For Manipur, peace has remained elusive since May 3, the day violent clashes between Meiteis and Kukis started. The cycle of violence continues despite claims to the contrary by the central and state governments. The violence has engulfed the whole state claiming nearly 200 lives (180 officially) and displacing more than 50,000 people from their homes. The state practically stands divided geographically and ethnically between valley and hill areas – with the valley solely inhabited by the Meitei people and the hill areas by Kuki and other tribes.
The current cycle of violence has once again brought to fore the Kukis’ long-standing demand for a separate administrative structure for the hills within the constitutional framework. This demand has been made afresh by the public representatives of the Kuki people. The growing chasm between the Meiteis, which form the majority in the state, and the Kukis have led to the Kuki People’s Alliance withdrawing support to N Biren Singh-led Manipur government.
The withdrawal of support and demand for separate administrative structure for the hill areas, where most of the Kukis and other tribal communities live, reinforces the emotional division between the communities. This is also an indicator of the deep fault lines between the warring communities, which may be difficult to bridge in the near future.
The state is in deep emotional and security distress. There is no engagement to address causes of this distress to bridge the Meitei-Kuki gap and look for a permanent solution to the Manipur crisis. The situation is so bad and depressing that the Supreme Court was forced to pull up the Manipur Police for delay in lodging an FIR in connection with a viral video of two women being paraded naked. The court was compelled to term the crime as “a horrendous crime of unprecedented magnitude.”
The gravity of situation in the state is depicted by the number of FIRs filed and arrests in connection with the ongoing ethnic violence, where mass killings, gang rapes, arson, and looting are taking place. There have been 6,532 FIRs filed but only seven arrests made. The Supreme Court noted that there appeared to be a “breakdown of constitutional machinery” in dealing with the ethnic violence that particularly targeted women. The situation on the security front is precarious. In a fresh incident of arms looting, a Meitei mob stormed yet another police armoury and took away sophisticated weapons. According to media reports, nearly 5,000 weapons, including sophisticated imported automatic rifles, and lakhs of rounds of ammunition have been looted from police establishments, so far.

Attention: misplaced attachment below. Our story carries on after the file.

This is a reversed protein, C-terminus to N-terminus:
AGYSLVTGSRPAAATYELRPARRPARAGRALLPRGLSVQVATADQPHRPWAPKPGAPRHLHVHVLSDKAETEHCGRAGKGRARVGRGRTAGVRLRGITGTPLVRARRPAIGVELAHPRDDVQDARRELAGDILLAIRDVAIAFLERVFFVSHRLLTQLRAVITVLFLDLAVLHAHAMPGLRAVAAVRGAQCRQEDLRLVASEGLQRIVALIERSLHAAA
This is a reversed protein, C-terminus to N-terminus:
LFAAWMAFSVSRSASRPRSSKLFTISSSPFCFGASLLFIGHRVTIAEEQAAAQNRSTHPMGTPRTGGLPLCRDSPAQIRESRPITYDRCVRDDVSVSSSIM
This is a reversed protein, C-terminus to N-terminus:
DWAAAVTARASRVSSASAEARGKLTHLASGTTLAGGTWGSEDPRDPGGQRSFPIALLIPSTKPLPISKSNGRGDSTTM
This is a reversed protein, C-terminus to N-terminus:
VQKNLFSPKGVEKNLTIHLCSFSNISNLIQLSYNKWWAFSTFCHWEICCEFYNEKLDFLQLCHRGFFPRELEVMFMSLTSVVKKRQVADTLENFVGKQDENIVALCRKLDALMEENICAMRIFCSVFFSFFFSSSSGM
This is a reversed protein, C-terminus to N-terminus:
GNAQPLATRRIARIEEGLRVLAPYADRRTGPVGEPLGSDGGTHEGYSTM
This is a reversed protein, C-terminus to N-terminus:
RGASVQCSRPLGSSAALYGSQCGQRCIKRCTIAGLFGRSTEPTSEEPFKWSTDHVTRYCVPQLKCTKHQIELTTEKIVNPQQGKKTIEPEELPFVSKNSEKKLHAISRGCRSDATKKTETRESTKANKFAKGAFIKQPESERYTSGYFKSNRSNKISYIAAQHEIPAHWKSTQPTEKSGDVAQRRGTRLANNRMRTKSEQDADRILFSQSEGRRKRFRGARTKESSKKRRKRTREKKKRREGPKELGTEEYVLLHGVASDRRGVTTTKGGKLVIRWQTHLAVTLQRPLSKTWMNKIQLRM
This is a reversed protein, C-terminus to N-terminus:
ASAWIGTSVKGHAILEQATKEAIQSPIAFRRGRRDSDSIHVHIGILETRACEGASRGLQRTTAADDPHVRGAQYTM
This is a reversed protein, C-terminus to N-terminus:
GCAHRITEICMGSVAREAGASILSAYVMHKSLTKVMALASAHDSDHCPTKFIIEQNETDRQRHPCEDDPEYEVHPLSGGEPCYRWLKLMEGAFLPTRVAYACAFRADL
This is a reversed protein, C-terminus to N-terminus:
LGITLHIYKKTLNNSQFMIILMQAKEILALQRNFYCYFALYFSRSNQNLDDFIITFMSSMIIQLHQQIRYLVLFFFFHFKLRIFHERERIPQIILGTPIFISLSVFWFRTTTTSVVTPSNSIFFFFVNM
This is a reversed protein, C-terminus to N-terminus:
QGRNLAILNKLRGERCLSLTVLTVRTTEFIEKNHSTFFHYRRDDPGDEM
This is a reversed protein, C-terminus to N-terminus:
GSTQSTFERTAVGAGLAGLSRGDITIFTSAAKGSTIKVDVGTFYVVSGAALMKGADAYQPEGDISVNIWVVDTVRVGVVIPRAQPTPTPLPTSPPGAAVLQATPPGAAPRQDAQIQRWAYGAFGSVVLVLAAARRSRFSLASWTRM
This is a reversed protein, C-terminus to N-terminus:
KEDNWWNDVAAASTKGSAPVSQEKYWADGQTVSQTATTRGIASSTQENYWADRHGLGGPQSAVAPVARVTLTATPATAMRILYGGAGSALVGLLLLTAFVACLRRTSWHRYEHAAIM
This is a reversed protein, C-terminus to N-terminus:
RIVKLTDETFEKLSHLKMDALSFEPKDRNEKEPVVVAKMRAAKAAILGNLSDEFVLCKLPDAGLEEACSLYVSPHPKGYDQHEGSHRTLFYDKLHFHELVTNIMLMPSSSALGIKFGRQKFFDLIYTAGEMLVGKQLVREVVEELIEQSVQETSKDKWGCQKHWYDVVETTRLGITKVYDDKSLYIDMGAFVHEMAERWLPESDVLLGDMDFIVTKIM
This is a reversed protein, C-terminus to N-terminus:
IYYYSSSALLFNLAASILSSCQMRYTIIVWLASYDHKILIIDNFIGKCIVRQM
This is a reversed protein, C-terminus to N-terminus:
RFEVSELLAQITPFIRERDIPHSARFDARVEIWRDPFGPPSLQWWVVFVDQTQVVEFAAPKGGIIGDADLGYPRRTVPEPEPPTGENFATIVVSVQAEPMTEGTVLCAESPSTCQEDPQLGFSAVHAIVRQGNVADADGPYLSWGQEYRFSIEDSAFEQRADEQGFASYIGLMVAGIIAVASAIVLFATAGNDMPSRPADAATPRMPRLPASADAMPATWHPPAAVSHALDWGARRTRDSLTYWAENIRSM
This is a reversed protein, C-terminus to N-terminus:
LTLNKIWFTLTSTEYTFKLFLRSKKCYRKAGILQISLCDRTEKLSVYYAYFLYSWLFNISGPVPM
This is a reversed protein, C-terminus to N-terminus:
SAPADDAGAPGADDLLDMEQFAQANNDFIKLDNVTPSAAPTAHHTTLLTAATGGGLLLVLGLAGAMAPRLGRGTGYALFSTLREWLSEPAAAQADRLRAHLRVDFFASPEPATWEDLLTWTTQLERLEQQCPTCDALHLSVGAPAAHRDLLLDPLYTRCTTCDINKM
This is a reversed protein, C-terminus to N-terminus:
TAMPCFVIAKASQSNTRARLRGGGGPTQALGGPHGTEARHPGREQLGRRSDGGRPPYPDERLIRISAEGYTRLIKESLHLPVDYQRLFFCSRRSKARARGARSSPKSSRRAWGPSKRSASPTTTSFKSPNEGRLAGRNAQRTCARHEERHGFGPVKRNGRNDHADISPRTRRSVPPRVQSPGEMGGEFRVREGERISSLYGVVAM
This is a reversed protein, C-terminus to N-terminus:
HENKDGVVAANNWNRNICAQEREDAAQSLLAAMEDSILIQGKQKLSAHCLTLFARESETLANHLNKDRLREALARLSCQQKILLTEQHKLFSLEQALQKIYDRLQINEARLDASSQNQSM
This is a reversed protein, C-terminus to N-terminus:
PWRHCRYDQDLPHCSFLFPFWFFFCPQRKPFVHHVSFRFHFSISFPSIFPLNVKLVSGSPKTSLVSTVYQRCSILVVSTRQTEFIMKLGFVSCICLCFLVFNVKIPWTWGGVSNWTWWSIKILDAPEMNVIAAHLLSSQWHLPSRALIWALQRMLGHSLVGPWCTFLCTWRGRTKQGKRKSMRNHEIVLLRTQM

Although around 1,500 of the looted arms were recovered or returned, thousands of these weapons are still in the hands of people who are involved in the violence. If that was not enough, the Manipur Police registered an FIR against the Assam Rifles, a central paramilitary force in which the officers are deputed from the Indian Army, for “impeding” the work of the police. On the other hand, the Assam Rifles claims that it was undertaking a task of ensuring sanctity of buffer zones and the Manipur Police was preventing its troops from carrying out their duty.
On the internal security front, there is a need to stabilize the situation lest the fire of ethnic upheaval and violence spreads to other northeastern states. Already the impact of Manipur violence is felt in Mizoram. An organization of former militants asked the Meiteis living in Mizoram to exercise caution. In a statement, the Peace Accord MNF (Mizo National Front) Returnees Association or Pamara said that it was no longer safe for Meiteis to stay in Mizoram. This veiled warning by the former militants triggered an exodus of Meiteis in Mizoram despite assurances by the state government of ensuring safety.
The conflict in Manipur has interstate ramifications for the entire northeast. The conflict has created an environment of distrust between communities and geographical regions, which may not allow the situation to stabilize in Manipur. If the central government doesn’t take preventive and tough measures to control and cool the situation in the state, it is highly likely that the violence will spill over to other states in the region engulfing more communities. Already, tensions are quite high between other ethnic groups in the region.